I found it educational and interesting with the added bonus of being able to take part in a bit of wine tasting. They do export to the UK if you are interested in checking out some of their gorgeous wines from the comfort of your own home.
Now known as The Aquarium of Western Australia (AQWA) with Australia's largest single aquarium and walk-through underwater tunnel. When I visited there was an amazing circular glass tunnel built under the ocean. You go round on a moving walkway enabling you to see all the different animals swimming about in their natural habitat. They are curious about these strange animals in a glass tube and come right up to have a look at us caged up (see what I did there).
We watched the dolphins being fed and the younger children, as well as adults on the tour, loved the touch pool where you were able to interact with animals such as starfish and crabs.
There are several art galleries and shops in and around Perth, displaying and selling genuine original works. My top-rated would have to be the Aboriginal Art and Craft Gallery in Kings Park, but I believe it has now closed which is a shame.
As I was staying with family they were the perfect tour guides to take me on a bushwalk in the local area around Perth but for extra touristy vibes we met up with a bushwalking group that meet every week so they knew all the best places to see. We hiked for about 8km through St Johns National Park. There were some breathtaking scenery and thoroughly enjoyable experience.
The weather was not too hot at a cool 19C. I saw some beautiful pink cockatoo and was advised that pythons are also common and not small ones either. A 2-meter one could often be seen in the local area warming itself in the morning sun. Early mornings are also the best time to see a family of Kangaroos when they come out to feed too.
Unless you have oodles of money and are into betting then this might not be for you but I have an enjoyable evening out and an experience in itself as I had never been to a casino before. I did not actually spend any money because I didn’t have enough to play the main tables and I was not ‘drawn’ to any of the slot machines.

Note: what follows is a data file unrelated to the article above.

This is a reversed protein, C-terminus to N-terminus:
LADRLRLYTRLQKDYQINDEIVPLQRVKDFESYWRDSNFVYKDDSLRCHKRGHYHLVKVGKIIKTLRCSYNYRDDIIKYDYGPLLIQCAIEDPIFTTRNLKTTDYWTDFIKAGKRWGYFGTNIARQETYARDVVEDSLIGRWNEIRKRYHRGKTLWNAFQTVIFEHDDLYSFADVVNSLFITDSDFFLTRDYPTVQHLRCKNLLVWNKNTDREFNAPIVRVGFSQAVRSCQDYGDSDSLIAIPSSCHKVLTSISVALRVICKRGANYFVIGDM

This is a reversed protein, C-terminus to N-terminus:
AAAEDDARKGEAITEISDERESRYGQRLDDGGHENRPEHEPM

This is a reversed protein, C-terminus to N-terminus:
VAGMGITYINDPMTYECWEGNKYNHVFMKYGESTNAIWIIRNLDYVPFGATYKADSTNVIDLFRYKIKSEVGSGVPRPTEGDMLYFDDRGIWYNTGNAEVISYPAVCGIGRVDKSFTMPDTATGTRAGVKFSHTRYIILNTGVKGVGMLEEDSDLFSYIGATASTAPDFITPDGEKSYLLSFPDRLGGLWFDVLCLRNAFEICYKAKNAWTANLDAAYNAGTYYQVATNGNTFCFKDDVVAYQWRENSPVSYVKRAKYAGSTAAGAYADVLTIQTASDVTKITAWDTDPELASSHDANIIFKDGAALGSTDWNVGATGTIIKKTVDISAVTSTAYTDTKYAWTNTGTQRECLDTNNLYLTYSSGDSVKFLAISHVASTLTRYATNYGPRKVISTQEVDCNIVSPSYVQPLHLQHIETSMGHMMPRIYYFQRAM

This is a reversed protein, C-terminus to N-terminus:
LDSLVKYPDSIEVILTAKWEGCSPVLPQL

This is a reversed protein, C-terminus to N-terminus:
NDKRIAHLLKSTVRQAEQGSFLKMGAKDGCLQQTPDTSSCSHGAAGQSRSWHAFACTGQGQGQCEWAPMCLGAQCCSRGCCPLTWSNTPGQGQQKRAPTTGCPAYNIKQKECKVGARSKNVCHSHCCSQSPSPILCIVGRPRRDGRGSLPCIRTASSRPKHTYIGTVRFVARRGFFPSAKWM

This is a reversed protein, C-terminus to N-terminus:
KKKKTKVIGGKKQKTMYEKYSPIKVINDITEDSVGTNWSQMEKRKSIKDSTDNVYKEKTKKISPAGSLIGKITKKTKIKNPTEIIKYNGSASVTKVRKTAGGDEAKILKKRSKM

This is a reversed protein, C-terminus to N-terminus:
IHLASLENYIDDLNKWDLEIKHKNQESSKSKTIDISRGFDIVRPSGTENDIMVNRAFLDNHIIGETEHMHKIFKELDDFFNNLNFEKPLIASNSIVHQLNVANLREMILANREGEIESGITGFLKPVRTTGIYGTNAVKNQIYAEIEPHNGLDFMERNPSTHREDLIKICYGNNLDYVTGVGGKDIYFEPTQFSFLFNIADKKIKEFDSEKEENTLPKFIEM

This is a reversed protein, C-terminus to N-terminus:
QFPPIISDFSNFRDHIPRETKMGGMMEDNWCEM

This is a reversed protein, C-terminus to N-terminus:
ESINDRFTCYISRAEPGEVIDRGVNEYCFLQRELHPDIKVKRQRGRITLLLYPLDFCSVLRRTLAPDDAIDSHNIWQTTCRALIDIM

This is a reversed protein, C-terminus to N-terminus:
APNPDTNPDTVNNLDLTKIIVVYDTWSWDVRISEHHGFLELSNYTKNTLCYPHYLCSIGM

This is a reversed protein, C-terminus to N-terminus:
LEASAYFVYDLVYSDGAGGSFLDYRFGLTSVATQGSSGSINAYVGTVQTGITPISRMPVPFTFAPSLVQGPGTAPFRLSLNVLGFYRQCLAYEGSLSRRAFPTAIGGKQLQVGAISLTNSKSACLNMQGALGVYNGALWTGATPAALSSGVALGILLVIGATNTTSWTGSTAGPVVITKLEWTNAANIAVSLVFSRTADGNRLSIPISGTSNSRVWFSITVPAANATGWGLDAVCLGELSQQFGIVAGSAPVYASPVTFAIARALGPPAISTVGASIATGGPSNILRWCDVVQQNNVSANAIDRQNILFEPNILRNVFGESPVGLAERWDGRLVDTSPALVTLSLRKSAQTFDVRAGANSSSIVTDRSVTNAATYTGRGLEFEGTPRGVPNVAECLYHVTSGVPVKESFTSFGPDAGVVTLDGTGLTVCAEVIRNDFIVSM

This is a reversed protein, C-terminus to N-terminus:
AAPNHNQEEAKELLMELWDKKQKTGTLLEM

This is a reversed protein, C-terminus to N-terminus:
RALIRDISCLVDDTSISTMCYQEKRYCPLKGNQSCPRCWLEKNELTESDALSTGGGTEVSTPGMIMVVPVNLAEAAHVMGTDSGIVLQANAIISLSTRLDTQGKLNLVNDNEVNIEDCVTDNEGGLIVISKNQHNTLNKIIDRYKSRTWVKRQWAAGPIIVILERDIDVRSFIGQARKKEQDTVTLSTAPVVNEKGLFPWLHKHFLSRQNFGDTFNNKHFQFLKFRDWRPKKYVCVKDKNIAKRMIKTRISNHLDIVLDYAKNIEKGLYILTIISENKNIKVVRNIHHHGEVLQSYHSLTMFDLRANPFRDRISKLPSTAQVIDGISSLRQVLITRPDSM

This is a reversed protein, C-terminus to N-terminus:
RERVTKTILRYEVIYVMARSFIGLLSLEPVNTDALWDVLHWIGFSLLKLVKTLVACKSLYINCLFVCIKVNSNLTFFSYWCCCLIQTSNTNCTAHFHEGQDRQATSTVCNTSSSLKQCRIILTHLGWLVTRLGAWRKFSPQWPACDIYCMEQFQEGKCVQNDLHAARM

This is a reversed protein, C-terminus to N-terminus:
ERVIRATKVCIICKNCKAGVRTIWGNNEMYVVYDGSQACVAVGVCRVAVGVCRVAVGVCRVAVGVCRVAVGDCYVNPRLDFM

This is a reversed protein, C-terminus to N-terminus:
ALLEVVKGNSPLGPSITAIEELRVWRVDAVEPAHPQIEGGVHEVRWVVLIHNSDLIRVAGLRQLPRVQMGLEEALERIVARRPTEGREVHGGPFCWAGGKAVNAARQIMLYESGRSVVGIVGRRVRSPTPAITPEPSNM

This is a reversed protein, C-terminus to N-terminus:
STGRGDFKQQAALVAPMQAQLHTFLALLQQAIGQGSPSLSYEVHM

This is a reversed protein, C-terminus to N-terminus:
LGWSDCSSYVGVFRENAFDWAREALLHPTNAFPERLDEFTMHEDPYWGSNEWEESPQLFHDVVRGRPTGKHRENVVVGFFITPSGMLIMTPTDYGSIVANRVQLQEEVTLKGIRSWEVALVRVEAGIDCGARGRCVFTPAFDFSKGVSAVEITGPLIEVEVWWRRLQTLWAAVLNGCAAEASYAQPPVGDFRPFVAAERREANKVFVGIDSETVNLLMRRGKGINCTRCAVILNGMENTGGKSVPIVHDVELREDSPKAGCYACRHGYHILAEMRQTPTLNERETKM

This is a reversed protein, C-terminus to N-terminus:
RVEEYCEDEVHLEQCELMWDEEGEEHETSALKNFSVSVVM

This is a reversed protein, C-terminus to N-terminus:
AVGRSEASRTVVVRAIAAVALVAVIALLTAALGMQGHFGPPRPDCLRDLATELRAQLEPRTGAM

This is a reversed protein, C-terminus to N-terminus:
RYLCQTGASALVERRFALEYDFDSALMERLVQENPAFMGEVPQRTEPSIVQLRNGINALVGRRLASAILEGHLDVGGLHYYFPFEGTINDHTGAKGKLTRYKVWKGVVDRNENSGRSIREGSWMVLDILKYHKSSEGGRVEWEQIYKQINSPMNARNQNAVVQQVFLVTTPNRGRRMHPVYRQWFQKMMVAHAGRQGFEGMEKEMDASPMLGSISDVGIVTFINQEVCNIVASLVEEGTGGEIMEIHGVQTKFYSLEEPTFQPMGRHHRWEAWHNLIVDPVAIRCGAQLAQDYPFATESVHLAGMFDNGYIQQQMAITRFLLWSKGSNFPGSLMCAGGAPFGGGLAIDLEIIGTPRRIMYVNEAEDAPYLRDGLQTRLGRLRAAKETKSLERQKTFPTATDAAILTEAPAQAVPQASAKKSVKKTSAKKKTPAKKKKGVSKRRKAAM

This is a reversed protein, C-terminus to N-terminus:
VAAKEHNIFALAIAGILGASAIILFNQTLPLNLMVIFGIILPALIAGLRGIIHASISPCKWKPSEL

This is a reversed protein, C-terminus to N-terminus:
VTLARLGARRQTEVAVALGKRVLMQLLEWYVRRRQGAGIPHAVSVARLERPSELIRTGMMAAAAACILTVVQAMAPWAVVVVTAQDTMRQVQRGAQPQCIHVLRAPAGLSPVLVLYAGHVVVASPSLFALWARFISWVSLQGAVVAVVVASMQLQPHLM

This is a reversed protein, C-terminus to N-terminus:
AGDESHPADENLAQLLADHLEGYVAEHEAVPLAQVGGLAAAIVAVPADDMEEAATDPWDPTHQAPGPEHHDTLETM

However, it is good fun to watch others play. There were all kinds of people from little old ladies that I could only assume were enjoying fluttering their pension away to high rollers betting $100 chips without a blink.
I love Perth, I am lucky enough to have visited three times now in my life and my absolute second most favourite place on Earth ( will get to my top favourite later) is Fremantle. The port is Western Australia’s main shipping port and it is where the first boats landed over 200 years ago with the first migrant settlers. The day I visited the American Navy was in town. Lucky or what ;).
If you are interested in crocodiles and seriously who isn’t? Then you can visit the Crocodile Park. I got to meet Casper one of only four albino crocs in captivity.
I was lucky on my visit as there was a street party in the town, which is probably what helped to cement my love for the place. There were bands playing, street performers and camel rides of all things. It was a magical afternoon and evening and one I will remember fondly forever.